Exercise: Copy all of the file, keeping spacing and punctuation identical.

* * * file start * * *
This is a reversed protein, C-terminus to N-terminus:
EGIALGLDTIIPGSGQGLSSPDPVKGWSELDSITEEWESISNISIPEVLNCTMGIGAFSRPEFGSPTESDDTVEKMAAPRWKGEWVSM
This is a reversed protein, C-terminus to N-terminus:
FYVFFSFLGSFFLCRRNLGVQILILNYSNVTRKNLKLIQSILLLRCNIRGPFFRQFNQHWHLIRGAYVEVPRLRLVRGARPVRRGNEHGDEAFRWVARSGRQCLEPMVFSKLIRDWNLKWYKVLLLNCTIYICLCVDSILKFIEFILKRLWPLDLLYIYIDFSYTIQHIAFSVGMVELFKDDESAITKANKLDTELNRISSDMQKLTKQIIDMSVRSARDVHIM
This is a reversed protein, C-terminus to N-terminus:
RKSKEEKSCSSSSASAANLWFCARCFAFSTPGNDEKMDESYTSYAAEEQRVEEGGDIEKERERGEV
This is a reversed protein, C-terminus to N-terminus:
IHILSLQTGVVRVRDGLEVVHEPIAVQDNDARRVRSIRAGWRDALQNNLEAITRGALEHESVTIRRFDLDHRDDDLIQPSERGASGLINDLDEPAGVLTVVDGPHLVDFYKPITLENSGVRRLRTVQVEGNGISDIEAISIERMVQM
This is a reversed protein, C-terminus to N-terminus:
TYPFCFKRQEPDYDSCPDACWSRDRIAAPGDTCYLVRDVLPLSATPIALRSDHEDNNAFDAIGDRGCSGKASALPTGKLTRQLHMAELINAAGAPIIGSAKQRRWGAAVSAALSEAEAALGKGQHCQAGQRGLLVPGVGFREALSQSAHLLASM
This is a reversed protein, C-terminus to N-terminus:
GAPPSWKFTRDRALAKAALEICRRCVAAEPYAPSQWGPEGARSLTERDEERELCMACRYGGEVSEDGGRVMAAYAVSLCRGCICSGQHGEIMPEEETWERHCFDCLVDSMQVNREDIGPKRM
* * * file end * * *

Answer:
This is a reversed protein, C-terminus to N-terminus:
EGIALGLDTIIPGSGQGLSSPDPVKGWSELDSITEEWESISNISIPEVLNCTMGIGAFSRPEFGSPTESDDTVEKMAAPRWKGEWVSM
This is a reversed protein, C-terminus to N-terminus:
FYVFFSFLGSFFLCRRNLGVQILILNYSNVTRKNLKLIQSILLLRCNIRGPFFRQFNQHWHLIRGAYVEVPRLRLVRGARPVRRGNEHGDEAFRWVARSGRQCLEPMVFSKLIRDWNLKWYKVLLLNCTIYICLCVDSILKFIEFILKRLWPLDLLYIYIDFSYTIQHIAFSVGMVELFKDDESAITKANKLDTELNRISSDMQKLTKQIIDMSVRSARDVHIM
This is a reversed protein, C-terminus to N-terminus:
RKSKEEKSCSSSSASAANLWFCARCFAFSTPGNDEKMDESYTSYAAEEQRVEEGGDIEKERERGEV
This is a reversed protein, C-terminus to N-terminus:
IHILSLQTGVVRVRDGLEVVHEPIAVQDNDARRVRSIRAGWRDALQNNLEAITRGALEHESVTIRRFDLDHRDDDLIQPSERGASGLINDLDEPAGVLTVVDGPHLVDFYKPITLENSGVRRLRTVQVEGNGISDIEAISIERMVQM
This is a reversed protein, C-terminus to N-terminus:
TYPFCFKRQEPDYDSCPDACWSRDRIAAPGDTCYLVRDVLPLSATPIALRSDHEDNNAFDAIGDRGCSGKASALPTGKLTRQLHMAELINAAGAPIIGSAKQRRWGAAVSAALSEAEAALGKGQHCQAGQRGLLVPGVGFREALSQSAHLLASM
This is a reversed protein, C-terminus to N-terminus:
GAPPSWKFTRDRALAKAALEICRRCVAAEPYAPSQWGPEGARSLTERDEERELCMACRYGGEVSEDGGRVMAAYAVSLCRGCICSGQHGEIMPEEETWERHCFDCLVDSMQVNREDIGPKRM